Epicatechin is an antioxidant compound found in wine, dark chocolate, and green tea. The Mayo Clinic and Epirium Bio are developing epicatechin as a potential treatment for FA. 

Personalized medicine approach helped reduce adverse events by 34 percent

An international, first-of-its-kind cardiology trial used personalized genetic testing to reduce by 34 per cent the number of serious adverse events following balloon angioplasty, a treatment for the most common form of heart disease. 

For patients undergoing percutaneous coronary intervention (PCI), the choice of antiplatelet therapy can be critical to post treatment success, and to minimize the chance of heart attack or stroke.   

The TAILOR-PCI trial, co-led by principal investigators Michael Farkouh, M.D., cardiologist and Multinational Clinical Trials Chair at the Peter Munk Cardiac Centre and director of the Heart and Stroke/Richard Lewar Centre of Excellence in Cardiovascular Research, University of Toronto, and Naveen Pereira, M.D., professor of medicine and cardiologist at Mayo Clinic, studied the effectiveness of genetic-guided therapy in patients that have had PCIs when compared to conventional therapy.  …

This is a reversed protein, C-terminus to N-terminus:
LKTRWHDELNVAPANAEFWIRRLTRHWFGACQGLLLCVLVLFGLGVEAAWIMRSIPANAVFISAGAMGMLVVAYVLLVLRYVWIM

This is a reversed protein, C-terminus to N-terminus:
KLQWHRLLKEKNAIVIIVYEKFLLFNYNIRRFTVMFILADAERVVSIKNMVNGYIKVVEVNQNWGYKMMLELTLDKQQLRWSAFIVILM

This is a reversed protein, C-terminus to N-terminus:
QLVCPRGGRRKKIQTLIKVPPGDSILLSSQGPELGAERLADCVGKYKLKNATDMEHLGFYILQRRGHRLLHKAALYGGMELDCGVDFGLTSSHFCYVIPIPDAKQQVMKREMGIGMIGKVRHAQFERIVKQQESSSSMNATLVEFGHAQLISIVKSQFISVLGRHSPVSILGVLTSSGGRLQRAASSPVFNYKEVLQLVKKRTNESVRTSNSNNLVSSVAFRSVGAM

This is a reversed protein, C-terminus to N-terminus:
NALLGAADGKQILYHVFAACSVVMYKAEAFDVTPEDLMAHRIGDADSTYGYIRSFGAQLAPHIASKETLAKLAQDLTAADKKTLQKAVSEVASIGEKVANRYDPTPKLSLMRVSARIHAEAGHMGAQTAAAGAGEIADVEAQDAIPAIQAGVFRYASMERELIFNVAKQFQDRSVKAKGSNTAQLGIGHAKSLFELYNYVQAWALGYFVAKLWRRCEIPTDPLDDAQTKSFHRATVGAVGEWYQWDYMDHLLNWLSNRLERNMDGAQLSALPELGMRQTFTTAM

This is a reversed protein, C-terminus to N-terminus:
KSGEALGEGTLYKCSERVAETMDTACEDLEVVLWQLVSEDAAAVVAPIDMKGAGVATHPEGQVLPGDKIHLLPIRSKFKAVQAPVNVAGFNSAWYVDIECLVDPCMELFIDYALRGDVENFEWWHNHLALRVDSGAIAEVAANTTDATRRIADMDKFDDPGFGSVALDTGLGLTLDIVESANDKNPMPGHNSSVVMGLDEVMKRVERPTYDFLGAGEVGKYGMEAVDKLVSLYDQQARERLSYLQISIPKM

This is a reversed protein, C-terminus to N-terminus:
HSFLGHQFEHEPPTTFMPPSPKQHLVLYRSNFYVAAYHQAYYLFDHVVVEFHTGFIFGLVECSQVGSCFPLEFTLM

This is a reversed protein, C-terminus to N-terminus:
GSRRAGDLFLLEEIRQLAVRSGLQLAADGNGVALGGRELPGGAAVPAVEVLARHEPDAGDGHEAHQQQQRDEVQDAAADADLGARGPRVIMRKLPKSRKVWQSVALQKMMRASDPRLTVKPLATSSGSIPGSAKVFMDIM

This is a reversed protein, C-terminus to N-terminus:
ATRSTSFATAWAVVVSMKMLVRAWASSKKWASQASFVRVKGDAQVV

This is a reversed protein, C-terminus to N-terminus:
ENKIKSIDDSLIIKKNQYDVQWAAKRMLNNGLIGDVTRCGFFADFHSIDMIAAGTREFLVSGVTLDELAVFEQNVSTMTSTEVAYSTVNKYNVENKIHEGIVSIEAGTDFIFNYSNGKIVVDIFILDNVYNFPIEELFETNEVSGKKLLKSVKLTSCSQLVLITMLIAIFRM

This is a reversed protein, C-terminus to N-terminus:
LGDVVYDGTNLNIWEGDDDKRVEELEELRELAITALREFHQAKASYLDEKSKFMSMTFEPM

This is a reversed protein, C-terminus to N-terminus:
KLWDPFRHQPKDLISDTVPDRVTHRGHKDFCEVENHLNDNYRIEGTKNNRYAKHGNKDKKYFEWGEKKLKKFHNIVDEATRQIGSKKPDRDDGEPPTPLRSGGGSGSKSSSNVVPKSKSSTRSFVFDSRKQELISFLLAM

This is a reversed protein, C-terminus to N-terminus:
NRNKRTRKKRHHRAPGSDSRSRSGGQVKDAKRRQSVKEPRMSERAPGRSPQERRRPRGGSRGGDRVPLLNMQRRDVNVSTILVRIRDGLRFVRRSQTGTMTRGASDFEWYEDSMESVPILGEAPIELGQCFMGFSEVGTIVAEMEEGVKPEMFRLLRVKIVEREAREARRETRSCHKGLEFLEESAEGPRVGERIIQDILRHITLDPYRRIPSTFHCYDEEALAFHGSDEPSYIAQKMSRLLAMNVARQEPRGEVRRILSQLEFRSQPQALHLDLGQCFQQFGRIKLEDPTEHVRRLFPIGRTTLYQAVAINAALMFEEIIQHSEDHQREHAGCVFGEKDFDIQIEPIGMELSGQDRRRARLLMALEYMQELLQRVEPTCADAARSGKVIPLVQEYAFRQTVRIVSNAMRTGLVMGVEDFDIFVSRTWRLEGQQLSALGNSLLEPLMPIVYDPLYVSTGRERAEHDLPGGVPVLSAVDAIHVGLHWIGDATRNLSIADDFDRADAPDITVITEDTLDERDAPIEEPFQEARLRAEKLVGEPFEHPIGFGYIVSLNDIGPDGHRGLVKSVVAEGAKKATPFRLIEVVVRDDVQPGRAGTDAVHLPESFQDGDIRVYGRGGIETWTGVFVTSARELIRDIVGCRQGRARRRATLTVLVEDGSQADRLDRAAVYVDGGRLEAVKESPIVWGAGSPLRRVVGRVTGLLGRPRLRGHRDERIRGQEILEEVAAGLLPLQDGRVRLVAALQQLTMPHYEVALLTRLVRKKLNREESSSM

HELP Study results, evaluating levosimendan in patients with Pulmonary Hypertension and Heart Failure with Preserved Ejection Fraction (PH-HFpEF), will be presented during a Late-Breaking Clinical Trial session during the HFSA Annual Scientific Meeting

… The HELP Study (Hemodynamic Evaluation of Levosimendan in PH-HFpEF) was a multi-center, double-blind, placebo-controlled Phase 2 clinical trial designed to evaluate levosimendan in 36 patients with pulmonary hypertension and heart failure with preserved ejection fraction (PH-HFpEF). Endpoints in the trial evaluated various invasive hemodynamic and clinical measures including a 6-minute walk test.